United Kingdom

House prices in tourist hotspots increasingly out of reach for young and low paid

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The FINANCIAL — Rising house prices and private rents mean that some workers are at risk of being priced out of living in rural and coastal areas, contributing to skill shortages in the tourism and hospitality industries that their local economies rely on.

Young and low paid workers in tourist hotspots are increasingly facing the prospect of being unable to afford to live there.

Despite falling from a record high in June, the average UK house price (£256,000) increased by 8.0% in July 2021 compared with the previous year.

House prices were rising at three times the national rate in some rural and coastal areas in July, such as Conwy in North Wales (25.0%), North Devon (22.5%) and Richmondshire in the Yorkshire Dales (21.4%), continuing a trend seen during the coronavirus (COVID-19) pandemic.

Meanwhile, the seven areas that recorded house price falls in July were all London boroughs.

House prices are increasing partly because of temporary changes to taxes paid on property purchases (including Stamp Duty in England and Northern Ireland), but they also reflect a shift in consumer preferences with growth being driven by rural and coastal areas.

Prospective home buyers are seeking more space, with prices for detached houses (9.0% growth in July) consistently rising faster than terraced houses (7.7%) or flats (6.1%).
As a result, people living in rural and coastal areas – particularly the young and those on lower incomes – are at risk of being priced out of the housing market.
This could be contributing to hospitality businesses being unable to fill vacancies, with the industry being predominant in tourist areas and containing a high proportion of young and low paid workers.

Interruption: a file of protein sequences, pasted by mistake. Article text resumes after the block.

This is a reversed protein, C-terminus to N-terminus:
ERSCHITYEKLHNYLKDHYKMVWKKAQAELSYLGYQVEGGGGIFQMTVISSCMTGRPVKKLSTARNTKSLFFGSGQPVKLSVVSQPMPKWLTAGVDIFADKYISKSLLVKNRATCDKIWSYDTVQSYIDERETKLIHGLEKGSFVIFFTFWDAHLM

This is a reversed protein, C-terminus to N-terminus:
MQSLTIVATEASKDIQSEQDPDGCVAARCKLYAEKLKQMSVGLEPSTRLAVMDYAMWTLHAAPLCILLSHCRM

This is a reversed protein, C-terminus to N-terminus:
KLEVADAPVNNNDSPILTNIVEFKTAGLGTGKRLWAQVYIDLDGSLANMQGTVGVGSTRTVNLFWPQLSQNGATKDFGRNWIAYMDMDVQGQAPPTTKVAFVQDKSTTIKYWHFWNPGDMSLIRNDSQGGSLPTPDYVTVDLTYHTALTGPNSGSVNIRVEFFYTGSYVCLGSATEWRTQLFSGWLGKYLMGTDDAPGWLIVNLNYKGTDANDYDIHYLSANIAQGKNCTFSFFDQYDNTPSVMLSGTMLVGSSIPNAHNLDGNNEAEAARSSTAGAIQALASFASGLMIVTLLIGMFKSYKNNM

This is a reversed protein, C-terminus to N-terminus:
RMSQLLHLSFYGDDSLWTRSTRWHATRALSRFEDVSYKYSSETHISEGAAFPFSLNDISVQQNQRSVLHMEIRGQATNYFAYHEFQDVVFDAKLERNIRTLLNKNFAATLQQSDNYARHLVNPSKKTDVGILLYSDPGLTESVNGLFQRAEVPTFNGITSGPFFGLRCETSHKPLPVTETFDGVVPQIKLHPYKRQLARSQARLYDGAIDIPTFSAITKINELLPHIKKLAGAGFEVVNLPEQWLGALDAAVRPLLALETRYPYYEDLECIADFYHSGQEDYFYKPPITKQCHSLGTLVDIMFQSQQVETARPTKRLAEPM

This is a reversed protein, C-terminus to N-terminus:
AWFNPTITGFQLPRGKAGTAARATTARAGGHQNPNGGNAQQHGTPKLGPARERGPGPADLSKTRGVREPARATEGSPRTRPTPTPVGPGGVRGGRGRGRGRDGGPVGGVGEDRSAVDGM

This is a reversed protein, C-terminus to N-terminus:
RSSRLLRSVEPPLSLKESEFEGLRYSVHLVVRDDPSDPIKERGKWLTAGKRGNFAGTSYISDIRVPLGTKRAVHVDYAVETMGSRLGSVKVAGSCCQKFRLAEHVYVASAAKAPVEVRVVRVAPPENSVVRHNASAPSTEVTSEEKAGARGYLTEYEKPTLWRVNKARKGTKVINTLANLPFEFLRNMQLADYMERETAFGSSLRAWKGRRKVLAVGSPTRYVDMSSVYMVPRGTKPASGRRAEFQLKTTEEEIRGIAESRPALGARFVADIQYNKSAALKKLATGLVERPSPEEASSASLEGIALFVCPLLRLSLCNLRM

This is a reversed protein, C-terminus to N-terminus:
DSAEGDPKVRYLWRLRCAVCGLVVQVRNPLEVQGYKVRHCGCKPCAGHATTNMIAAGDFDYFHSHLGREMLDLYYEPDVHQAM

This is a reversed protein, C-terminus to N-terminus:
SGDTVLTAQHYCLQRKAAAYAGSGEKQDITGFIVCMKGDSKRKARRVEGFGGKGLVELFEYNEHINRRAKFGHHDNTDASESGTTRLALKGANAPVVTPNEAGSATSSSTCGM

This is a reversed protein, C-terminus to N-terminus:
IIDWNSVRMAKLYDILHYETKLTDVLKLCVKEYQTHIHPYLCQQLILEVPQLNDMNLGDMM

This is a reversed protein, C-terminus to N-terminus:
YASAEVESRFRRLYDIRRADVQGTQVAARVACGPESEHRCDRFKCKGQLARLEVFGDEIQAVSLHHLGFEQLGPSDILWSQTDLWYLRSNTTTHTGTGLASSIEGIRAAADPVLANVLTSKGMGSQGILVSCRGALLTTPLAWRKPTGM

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House prices increased fastest in rural and coastal areas in July

Top 10 and bottom 10 local authorities for annual house price growth, UK, July 2021

The divergence in house price growth between London and elsewhere can be seen in tourist hotspots (the local authorities with the highest number of travel and tourism businesses per resident population).

Eden, Powys, and Derbyshire Dales have all posted price rises of 10% or more in every month of 2021 so far (January to July).

While also considered tourist hotspots, City of London, City of Westminster and Camden are the only areas to have seen prices decline for those seven consecutive months.

There is some evidence of people house-hunting in rural areas, rather than in cities, because of a change in their circumstances during the pandemic, such as being able to work remotely.

In September 2020, the Opinions and Lifestyle Survey (OPN) found that 3 in 10 (29%) working adults in Great Britain had intended to continue working from home after the pandemic all or most of the time. Among those people, 12% said they had considered relocating, mostly to rural or coastal areas.

However, while there has been a general pattern of people moving from urban to rural places in recent years, we do not have any data at this stage that suggest a stronger trend during the pandemic.


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